The same analysis more or less applies to Rehnquist's vote to sustain federal power in Hibbs.  By some accounts, Rehnquist came to appreciate the need for a law like the FMLA when, to help out his daughter, he picked up his grandchildren from school.  Perhaps, but as with O'Connor, it's hard to imagine that, as a policy matter, Rehnquist was for legalizing medical marijuana--and so politics alone would have had him in the majority in Raich; yet he dissented.

Speaking of Raich, it could be invoked as evidence that Justices Scalia and Kennedy, in joining in the decision to sustain federal power, were simply giving vent to their tough-on-drugs preferences.  But the story doesn't work so well for Scalia, in light of his willingness to dissent in Comstock.  Surely he's equally tough on child molesters.

The politics hypothesis thus looks plausible only for Justice Kennedy and possibly for CJ Roberts and Justice Alito based on their votes to uphold the law in Comstock--though it's hard to say much about Roberts and Alito based on just one case.  And even Kennedy's voting pattern is hardly decisive in this regard.  I suspect that he had policy sympathy for the substantive goals of the laws he voted to invalidate in Morrison and Hibbs, but that his federalism druthers simply prevailed.  Moreover, a pretty good doctrinal argument can be made for reconciling all of his votes in these cases.  And add to that the fact that, with O'Connor, Kennedy was never fully gung ho on rolling back federal power (see his concurrence in Lopez), and it's not surprising that he would "swing" on the close cases, even completely ignoring politics.

Bottom Line: The voting pattern provides little to no evidence for the proposition that the Court's federalism decisions are "just politics."  At most, it provides some inconclusive evidence for the influence of politics on Justice Kennedy and even less for CJ Roberts and Justice Alito. For a related argument, readers may wish to look at my 2007 essay for a federalism symposium at St. John's Law School.  Here I'll simply quote the abstract:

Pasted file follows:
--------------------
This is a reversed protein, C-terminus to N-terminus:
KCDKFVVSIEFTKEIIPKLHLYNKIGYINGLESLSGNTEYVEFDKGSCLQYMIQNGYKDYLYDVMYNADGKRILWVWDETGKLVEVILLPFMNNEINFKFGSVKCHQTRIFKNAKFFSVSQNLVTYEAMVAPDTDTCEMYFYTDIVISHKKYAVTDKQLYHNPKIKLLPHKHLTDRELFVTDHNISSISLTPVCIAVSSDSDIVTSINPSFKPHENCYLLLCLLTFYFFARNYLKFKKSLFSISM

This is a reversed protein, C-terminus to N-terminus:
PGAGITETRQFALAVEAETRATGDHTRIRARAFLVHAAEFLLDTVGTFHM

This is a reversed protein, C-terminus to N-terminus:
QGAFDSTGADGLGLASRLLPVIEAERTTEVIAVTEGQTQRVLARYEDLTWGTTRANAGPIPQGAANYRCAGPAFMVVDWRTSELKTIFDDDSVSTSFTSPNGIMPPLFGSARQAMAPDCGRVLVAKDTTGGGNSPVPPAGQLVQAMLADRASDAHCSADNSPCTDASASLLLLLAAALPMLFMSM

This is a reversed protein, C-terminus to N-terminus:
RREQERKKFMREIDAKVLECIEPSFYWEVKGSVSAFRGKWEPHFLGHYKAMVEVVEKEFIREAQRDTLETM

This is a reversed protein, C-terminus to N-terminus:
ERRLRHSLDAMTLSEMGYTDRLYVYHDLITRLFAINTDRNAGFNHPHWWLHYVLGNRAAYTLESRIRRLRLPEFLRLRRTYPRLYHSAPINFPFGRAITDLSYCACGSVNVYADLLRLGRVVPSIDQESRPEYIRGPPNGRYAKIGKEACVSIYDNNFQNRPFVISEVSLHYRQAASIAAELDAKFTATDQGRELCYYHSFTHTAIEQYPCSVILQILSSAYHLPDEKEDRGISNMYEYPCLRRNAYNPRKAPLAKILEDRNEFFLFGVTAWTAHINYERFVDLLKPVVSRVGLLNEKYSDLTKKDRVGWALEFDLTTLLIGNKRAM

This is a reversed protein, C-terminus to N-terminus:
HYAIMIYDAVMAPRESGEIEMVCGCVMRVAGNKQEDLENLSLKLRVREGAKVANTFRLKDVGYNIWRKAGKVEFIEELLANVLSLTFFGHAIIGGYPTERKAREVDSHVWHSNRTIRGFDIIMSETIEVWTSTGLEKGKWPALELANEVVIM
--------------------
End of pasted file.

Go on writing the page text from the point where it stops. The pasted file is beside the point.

Empirical research indicates that factors such as an individual Justice’s general political ideology play a substantial role in the decision of Supreme Court cases. Although this pattern holds in federalism cases, views about the proper allocation of authority between the state and federal governments—independent of whether the particular outcome in any given case is “liberal” or “conservative”— can sometimes be decisive, as demonstrated by the 2005 decision in Gonzales v. Raich, in which “conservative” Justices voted to invalidate a strict federal drug provision in light of California’s legalization of medical marijuana and “liberal” Justices voted to uphold the federal law. Proponents of a strongly legal realist view of the Court might argue that views about federalism are themselves ideological, or that Justices who commit themselves to defending or opposing states’ rights do so because of a calculation about the likely long-term consequences of such a position. But they do so only by draining the realist enterprise of its descriptive and normative power, because, as this Essay argues, genuine principles about federalism are distinctly legal, even if formed on the basis of long-term calculations about the likely effects of various views about federalism. Taking federalism as a point of departure, this Essay describes and justifies a method by which Justices choose the legal principles that bind them.